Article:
You can't wait for inspiration. You have to go after it with a club.
- Jack London
So I’m back doing school visits again, which is admittedly a lot more fun than going to a nine to five job. Where else can you suggest to a gym full of kids that a cheese-vomiting giant bologna sandwich would be a really cool arch villain? At the end of the presentation, I usually do a Q&A session. One of the most common questions goes something like this. “What was the inspiration for your book?” My typical answer is that I wanted to write a fantasy where the kids don’t turn out to be the greatest magicians or superheroes, or whatever. They have weaknesses that they have to deal with.
That is a true answer. If there is an “inspiration” I can claim, that would be it. The problem I have with the word inspiration, though, is that—in the words of Inigo Montoya, “You keep using that word. I do not think it means what you think it means.” Authors and prospective authors tend to confuse inspiration with a sort of muse-like cloud that falls upon you while you are sleeping or showering or meditating on a park bench. Do authors get inspiration from dreams or showers or long walks in the turnip patch? Sure, but saying you should wonder the turnip patch in search of a “big idea” is like saying you should spend all your time walking along mountain streams because someone once found a gold nugget there.
Gold was discovered in Coloma by chance in a river. But later miners didn’t sit by the edge of the river waiting for a nugget to roll by. They hiked, and dug, and tested, and repeated the process all over again. In other words, they worked for their gold. Sometimes their work paid off, other times it didn’t. Authors need to take the same advice. Want to write the next great story? Don’t sit around waiting for the idea fairy to hit you on the head with her hammer of revelation. Get out and work for it.
Let me give you a couple of examples. Stephenie Myer had a dream about a vampire in a meadow. Great, call that inspiration if you want. But if that was all she had to go on, it would have been a very short book. What about the werewolves and love triangles and the good and bad blood suckers? (Not that I’ve actually read those girly books or anything. Cough, cough.) In other words, she didn’t just transcribe a dream. She took that small scene and crafted a whole series of books to go with it.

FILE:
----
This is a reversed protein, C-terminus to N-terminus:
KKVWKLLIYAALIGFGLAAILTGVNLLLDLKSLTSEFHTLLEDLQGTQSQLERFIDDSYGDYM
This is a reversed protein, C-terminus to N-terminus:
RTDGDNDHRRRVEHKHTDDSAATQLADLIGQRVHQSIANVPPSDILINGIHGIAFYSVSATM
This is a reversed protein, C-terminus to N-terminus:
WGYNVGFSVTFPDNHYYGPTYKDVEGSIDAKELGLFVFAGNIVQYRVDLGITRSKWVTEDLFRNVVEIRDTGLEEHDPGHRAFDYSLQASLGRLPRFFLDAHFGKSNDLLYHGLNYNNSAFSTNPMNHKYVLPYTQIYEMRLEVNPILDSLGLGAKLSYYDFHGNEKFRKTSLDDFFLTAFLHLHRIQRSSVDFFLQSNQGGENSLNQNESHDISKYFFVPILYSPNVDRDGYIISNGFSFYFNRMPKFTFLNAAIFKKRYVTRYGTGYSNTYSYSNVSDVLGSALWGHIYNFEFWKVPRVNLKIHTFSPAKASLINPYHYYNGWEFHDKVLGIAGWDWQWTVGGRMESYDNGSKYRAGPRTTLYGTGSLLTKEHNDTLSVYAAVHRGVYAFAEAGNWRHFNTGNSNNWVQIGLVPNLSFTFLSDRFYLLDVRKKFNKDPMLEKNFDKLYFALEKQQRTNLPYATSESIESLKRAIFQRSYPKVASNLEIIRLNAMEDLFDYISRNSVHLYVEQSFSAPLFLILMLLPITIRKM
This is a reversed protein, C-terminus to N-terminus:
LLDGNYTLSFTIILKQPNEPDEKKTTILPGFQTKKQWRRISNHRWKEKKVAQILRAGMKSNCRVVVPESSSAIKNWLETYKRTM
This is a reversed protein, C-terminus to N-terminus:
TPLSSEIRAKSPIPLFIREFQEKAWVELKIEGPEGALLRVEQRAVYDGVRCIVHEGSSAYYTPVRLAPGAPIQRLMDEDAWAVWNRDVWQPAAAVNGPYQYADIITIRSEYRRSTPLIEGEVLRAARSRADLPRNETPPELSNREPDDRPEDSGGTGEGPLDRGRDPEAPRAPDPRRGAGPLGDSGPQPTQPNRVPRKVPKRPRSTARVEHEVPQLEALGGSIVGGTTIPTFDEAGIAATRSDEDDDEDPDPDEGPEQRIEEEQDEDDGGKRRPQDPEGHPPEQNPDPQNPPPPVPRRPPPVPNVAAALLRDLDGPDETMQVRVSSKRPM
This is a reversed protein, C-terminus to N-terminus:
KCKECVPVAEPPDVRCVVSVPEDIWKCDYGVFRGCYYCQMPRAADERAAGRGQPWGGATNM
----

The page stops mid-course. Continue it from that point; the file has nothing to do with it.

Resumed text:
I hate to give my friend James Dashner too much credit (It makes his head swell up and turn red.) But the man is constantly coming up with cool new ideas for books. He isn’t waiting for some inspiration to strike, he is reading, and thinking, and plotting until he comes up with a cool idea that no one else has thought of yet. When Shadow Mountain suggested he come up with a few ideas to discuss during a lunch two years ago, he developed 13th Reality in a couple of weeks, and wrote up a synopsis, and sent it to them before the lunch.
I’ll be the first to admit (or maybe the hundred and thirty second) that some people come up with ideas more easily than others. But I also contend that anyone can come up with a story idea. In fact half my school presentation is showing kids that they can develop a great idea for a story in five minutes or less. And it works every time.
It’s really not that hard. Start with a genre. Pick something you’ve always wanted to write. Then throw in a handful of fun characters. Make them unique enough that each one stands out. Next give them a goal that you’d love to read about. But make it exciting. You want an idea that makes people around you go, “Wow! That sounds so cool.” Not, “Hmmm, yes, I can see how that might work.” Then throw in a dash of insurmountable obstacles. Nothing makes a story better than the point at which the reader thinks, “How can he/she possibly overcome that.” Finally, add to your meal, er story, a relish of major consequences. What happens if your hero fails? Make the consequences dire indeed. Once you’ve done all that, simmer and stir for awhile.
One of the posters to my Farworld forum suggested that a great way to come up with a fantasy name is to take a common word and change it one letter at a time. For example:
There you go. Princess Lamia. (When I Googled this name, I discovered that it is actually a real name. In Greek mythology, Lamia was a Queen of Libya who became a child-murdering daemon. But that just makes it that much cooler. When people ask you how you came up with the name, you drop that little tidbit and look educated.)
You can do the same thing with your story idea. If you are writing about a prince who falls in love with a princess and has to rescue her from a dragon, try stirring it up and see what happens. Let’s make it a butterfly who falls in love with a princess. Then instead of falling in love, let’s make it a butterfly who is jealous of a princess. Then instead of rescuing her from a dragon, the butterfly trades places with the dragon to slay the vain princess. This is just an example and is probably a lousy idea. But if you stir enough, you will end up with something that works.
Of course the concept of cranking out ideas like Big Macs may seem crass to authors who believe that all great book ideas must come accompanied by the singing of a chorus of angels and the sound of tinkling cymbals. But those are quite often the people that crank out a book every ten years whether they need it or not. If you’ve got a gazillion ideas, stop reading this and go write them down. But if you’ve been holding off, waiting for inspiration to strike, take Jack’s advice and go strike inspiration instead.
By the way, the title of this post was really just a play on words to get you to read it. Everyone loves a good book club. So if you read all the way to the end and are still looking for advice on forming a book club, um, well, "You can't wait for a book club. You have to go after it with a . . . another . . . club." Carry on.